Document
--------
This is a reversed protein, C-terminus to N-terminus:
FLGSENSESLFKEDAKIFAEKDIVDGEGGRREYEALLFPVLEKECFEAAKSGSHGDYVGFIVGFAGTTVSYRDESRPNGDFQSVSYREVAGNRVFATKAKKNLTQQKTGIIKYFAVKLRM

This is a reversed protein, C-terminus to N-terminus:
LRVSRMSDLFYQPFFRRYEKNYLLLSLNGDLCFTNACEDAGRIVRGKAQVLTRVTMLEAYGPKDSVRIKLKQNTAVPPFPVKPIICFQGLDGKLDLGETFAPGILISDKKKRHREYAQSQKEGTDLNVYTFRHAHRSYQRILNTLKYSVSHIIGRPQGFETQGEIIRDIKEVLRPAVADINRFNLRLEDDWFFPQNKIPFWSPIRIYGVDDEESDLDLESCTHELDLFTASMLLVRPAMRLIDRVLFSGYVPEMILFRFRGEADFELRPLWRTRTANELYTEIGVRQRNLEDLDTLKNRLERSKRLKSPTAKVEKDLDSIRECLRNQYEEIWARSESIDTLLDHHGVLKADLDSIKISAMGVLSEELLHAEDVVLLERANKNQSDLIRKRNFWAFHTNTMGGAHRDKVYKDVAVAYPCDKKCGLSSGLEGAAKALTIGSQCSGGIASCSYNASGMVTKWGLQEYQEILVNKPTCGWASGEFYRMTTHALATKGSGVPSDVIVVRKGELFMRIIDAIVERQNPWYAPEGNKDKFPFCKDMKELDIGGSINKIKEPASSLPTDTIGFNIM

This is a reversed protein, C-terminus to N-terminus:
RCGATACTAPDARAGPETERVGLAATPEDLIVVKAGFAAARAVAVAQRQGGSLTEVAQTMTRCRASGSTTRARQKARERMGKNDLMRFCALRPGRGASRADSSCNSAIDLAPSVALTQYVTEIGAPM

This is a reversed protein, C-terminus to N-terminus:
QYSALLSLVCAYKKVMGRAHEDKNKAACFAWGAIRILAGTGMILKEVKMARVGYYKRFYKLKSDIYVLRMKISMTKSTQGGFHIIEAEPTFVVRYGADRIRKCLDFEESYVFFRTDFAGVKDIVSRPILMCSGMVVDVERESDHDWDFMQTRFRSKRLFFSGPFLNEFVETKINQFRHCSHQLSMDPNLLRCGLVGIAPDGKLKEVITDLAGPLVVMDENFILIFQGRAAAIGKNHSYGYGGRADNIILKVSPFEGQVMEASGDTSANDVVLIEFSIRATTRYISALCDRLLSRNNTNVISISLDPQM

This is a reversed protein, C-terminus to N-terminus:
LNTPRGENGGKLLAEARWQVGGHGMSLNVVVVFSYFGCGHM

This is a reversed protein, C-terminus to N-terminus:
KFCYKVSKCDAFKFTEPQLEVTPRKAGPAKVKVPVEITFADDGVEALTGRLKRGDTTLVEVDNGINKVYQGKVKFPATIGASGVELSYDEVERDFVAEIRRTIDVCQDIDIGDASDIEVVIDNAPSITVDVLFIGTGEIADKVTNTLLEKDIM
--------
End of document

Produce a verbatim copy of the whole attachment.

This is a reversed protein, C-terminus to N-terminus:
FLGSENSESLFKEDAKIFAEKDIVDGEGGRREYEALLFPVLEKECFEAAKSGSHGDYVGFIVGFAGTTVSYRDESRPNGDFQSVSYREVAGNRVFATKAKKNLTQQKTGIIKYFAVKLRM

This is a reversed protein, C-terminus to N-terminus:
LRVSRMSDLFYQPFFRRYEKNYLLLSLNGDLCFTNACEDAGRIVRGKAQVLTRVTMLEAYGPKDSVRIKLKQNTAVPPFPVKPIICFQGLDGKLDLGETFAPGILISDKKKRHREYAQSQKEGTDLNVYTFRHAHRSYQRILNTLKYSVSHIIGRPQGFETQGEIIRDIKEVLRPAVADINRFNLRLEDDWFFPQNKIPFWSPIRIYGVDDEESDLDLESCTHELDLFTASMLLVRPAMRLIDRVLFSGYVPEMILFRFRGEADFELRPLWRTRTANELYTEIGVRQRNLEDLDTLKNRLERSKRLKSPTAKVEKDLDSIRECLRNQYEEIWARSESIDTLLDHHGVLKADLDSIKISAMGVLSEELLHAEDVVLLERANKNQSDLIRKRNFWAFHTNTMGGAHRDKVYKDVAVAYPCDKKCGLSSGLEGAAKALTIGSQCSGGIASCSYNASGMVTKWGLQEYQEILVNKPTCGWASGEFYRMTTHALATKGSGVPSDVIVVRKGELFMRIIDAIVERQNPWYAPEGNKDKFPFCKDMKELDIGGSINKIKEPASSLPTDTIGFNIM

This is a reversed protein, C-terminus to N-terminus:
RCGATACTAPDARAGPETERVGLAATPEDLIVVKAGFAAARAVAVAQRQGGSLTEVAQTMTRCRASGSTTRARQKARERMGKNDLMRFCALRPGRGASRADSSCNSAIDLAPSVALTQYVTEIGAPM

This is a reversed protein, C-terminus to N-terminus:
QYSALLSLVCAYKKVMGRAHEDKNKAACFAWGAIRILAGTGMILKEVKMARVGYYKRFYKLKSDIYVLRMKISMTKSTQGGFHIIEAEPTFVVRYGADRIRKCLDFEESYVFFRTDFAGVKDIVSRPILMCSGMVVDVERESDHDWDFMQTRFRSKRLFFSGPFLNEFVETKINQFRHCSHQLSMDPNLLRCGLVGIAPDGKLKEVITDLAGPLVVMDENFILIFQGRAAAIGKNHSYGYGGRADNIILKVSPFEGQVMEASGDTSANDVVLIEFSIRATTRYISALCDRLLSRNNTNVISISLDPQM

This is a reversed protein, C-terminus to N-terminus:
LNTPRGENGGKLLAEARWQVGGHGMSLNVVVVFSYFGCGHM

This is a reversed protein, C-terminus to N-terminus:
KFCYKVSKCDAFKFTEPQLEVTPRKAGPAKVKVPVEITFADDGVEALTGRLKRGDTTLVEVDNGINKVYQGKVKFPATIGASGVELSYDEVERDFVAEIRRTIDVCQDIDIGDASDIEVVIDNAPSITVDVLFIGTGEIADKVTNTLLEKDIM